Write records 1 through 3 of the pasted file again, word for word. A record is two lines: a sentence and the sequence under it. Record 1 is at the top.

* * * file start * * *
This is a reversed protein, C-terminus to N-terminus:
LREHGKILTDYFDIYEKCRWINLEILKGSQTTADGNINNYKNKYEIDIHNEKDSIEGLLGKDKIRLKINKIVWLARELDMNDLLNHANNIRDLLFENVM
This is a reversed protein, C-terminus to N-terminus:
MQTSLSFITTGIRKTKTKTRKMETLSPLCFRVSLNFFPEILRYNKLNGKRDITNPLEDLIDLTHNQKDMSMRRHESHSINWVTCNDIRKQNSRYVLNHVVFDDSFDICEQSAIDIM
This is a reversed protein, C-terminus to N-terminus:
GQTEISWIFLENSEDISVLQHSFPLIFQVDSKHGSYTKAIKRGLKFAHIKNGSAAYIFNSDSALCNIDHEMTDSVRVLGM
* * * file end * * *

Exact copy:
This is a reversed protein, C-terminus to N-terminus:
LREHGKILTDYFDIYEKCRWINLEILKGSQTTADGNINNYKNKYEIDIHNEKDSIEGLLGKDKIRLKINKIVWLARELDMNDLLNHANNIRDLLFENVM
This is a reversed protein, C-terminus to N-terminus:
MQTSLSFITTGIRKTKTKTRKMETLSPLCFRVSLNFFPEILRYNKLNGKRDITNPLEDLIDLTHNQKDMSMRRHESHSINWVTCNDIRKQNSRYVLNHVVFDDSFDICEQSAIDIM
This is a reversed protein, C-terminus to N-terminus:
GQTEISWIFLENSEDISVLQHSFPLIFQVDSKHGSYTKAIKRGLKFAHIKNGSAAYIFNSDSALCNIDHEMTDSVRVLGM